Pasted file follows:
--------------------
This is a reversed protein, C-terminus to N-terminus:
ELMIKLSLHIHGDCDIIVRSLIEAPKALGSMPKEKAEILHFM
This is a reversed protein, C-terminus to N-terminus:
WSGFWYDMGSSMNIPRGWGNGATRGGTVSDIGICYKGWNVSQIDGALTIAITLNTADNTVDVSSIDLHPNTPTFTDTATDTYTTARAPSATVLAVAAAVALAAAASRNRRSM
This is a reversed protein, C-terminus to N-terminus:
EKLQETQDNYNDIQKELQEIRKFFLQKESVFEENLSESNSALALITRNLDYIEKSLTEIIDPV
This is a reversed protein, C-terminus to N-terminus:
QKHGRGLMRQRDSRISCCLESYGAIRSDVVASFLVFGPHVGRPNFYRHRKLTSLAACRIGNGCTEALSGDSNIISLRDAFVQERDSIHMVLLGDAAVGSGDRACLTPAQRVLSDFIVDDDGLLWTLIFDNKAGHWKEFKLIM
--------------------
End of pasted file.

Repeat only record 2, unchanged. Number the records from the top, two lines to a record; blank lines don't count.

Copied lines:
This is a reversed protein, C-terminus to N-terminus:
WSGFWYDMGSSMNIPRGWGNGATRGGTVSDIGICYKGWNVSQIDGALTIAITLNTADNTVDVSSIDLHPNTPTFTDTATDTYTTARAPSATVLAVAAAVALAAAASRNRRSM